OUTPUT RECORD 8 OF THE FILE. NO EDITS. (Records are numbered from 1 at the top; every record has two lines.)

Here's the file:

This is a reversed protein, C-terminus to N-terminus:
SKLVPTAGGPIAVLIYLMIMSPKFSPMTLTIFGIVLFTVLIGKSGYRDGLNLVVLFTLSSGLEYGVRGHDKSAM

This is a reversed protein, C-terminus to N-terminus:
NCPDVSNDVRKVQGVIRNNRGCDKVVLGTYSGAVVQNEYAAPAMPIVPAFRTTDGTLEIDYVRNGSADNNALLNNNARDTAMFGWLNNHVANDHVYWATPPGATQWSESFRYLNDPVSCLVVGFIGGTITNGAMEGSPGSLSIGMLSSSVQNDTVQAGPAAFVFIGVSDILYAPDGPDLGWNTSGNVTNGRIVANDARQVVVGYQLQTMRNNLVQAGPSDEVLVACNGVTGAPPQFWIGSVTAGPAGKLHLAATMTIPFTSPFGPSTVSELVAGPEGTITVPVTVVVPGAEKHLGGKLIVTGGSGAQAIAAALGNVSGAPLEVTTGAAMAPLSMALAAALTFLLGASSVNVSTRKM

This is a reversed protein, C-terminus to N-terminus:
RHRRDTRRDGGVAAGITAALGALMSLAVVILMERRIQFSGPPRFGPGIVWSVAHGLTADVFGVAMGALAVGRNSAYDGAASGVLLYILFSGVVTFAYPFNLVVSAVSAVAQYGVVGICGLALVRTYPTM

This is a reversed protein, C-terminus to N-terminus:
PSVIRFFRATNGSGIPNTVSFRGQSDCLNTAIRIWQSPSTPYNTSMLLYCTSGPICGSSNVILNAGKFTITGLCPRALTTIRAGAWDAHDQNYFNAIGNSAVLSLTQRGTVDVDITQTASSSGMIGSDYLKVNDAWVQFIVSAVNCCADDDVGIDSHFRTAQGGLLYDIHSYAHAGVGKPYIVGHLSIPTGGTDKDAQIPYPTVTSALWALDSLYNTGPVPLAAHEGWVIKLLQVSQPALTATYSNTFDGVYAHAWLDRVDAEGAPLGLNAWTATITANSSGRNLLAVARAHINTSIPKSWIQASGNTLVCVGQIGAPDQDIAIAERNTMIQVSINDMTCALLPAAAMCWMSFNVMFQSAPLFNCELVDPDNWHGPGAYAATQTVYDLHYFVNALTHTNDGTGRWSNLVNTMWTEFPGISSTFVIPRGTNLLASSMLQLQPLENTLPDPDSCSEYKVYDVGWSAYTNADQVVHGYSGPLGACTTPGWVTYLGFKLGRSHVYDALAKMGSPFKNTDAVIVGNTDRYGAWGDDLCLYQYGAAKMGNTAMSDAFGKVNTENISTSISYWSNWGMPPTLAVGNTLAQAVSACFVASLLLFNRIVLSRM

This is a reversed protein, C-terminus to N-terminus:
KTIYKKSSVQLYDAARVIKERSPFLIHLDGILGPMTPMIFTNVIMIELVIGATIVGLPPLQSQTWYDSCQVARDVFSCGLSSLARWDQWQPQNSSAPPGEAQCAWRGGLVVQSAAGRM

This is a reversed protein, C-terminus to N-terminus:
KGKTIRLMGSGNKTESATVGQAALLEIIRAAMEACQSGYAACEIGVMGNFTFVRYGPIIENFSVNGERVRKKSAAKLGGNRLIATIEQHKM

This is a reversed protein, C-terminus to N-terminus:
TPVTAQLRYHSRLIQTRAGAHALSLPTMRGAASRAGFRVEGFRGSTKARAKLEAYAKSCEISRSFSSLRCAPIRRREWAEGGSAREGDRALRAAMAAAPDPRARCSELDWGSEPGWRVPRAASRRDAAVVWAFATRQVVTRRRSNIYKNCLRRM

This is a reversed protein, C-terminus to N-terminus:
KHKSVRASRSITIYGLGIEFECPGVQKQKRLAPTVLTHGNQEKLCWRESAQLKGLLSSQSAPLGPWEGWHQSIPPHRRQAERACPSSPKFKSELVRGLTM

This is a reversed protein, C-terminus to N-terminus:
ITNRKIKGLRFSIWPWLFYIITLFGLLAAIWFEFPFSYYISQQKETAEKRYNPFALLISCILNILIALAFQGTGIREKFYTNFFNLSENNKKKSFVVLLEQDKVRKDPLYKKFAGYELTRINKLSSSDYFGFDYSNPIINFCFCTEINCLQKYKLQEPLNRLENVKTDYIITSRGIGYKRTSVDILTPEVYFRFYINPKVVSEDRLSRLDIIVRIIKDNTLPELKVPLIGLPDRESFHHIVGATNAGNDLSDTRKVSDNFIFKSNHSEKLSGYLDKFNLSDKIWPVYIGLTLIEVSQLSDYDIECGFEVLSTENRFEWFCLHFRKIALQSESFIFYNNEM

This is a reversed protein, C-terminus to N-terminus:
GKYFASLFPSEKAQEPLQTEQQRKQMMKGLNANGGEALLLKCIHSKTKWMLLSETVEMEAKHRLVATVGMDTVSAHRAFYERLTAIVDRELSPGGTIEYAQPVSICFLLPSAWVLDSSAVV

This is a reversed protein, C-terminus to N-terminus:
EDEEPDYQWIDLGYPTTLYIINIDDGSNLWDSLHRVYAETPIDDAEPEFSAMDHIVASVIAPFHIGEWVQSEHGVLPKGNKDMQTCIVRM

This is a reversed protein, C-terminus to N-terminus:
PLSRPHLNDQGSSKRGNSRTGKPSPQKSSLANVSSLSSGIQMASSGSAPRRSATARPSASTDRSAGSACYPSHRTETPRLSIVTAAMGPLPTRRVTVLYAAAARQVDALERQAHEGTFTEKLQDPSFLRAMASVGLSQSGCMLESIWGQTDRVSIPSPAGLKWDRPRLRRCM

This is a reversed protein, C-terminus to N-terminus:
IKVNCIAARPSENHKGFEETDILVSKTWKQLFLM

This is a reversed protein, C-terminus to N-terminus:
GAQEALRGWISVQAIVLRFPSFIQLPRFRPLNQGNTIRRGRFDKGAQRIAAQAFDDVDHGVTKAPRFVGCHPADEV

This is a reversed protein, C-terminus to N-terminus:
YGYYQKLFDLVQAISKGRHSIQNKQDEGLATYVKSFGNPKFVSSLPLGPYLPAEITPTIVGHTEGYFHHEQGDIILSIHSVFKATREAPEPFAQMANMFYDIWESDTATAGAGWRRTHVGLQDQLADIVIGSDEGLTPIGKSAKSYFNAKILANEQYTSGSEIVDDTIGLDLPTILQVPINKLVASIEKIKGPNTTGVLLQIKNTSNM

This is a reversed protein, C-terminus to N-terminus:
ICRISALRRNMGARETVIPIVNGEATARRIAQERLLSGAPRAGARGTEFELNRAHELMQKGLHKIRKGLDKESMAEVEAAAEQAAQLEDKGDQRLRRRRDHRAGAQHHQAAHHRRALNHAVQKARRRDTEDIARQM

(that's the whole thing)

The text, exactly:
This is a reversed protein, C-terminus to N-terminus:
KHKSVRASRSITIYGLGIEFECPGVQKQKRLAPTVLTHGNQEKLCWRESAQLKGLLSSQSAPLGPWEGWHQSIPPHRRQAERACPSSPKFKSELVRGLTM